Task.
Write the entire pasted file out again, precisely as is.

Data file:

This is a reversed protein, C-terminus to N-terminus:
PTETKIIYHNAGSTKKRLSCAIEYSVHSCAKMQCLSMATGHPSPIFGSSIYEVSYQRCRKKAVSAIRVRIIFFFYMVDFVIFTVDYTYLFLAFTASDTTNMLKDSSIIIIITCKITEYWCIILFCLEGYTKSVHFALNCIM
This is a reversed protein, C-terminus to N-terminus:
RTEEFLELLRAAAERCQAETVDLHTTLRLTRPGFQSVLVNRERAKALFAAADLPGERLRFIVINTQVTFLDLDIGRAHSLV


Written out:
This is a reversed protein, C-terminus to N-terminus:
PTETKIIYHNAGSTKKRLSCAIEYSVHSCAKMQCLSMATGHPSPIFGSSIYEVSYQRCRKKAVSAIRVRIIFFFYMVDFVIFTVDYTYLFLAFTASDTTNMLKDSSIIIIITCKITEYWCIILFCLEGYTKSVHFALNCIM
This is a reversed protein, C-terminus to N-terminus:
RTEEFLELLRAAAERCQAETVDLHTTLRLTRPGFQSVLVNRERAKALFAAADLPGERLRFIVINTQVTFLDLDIGRAHSLV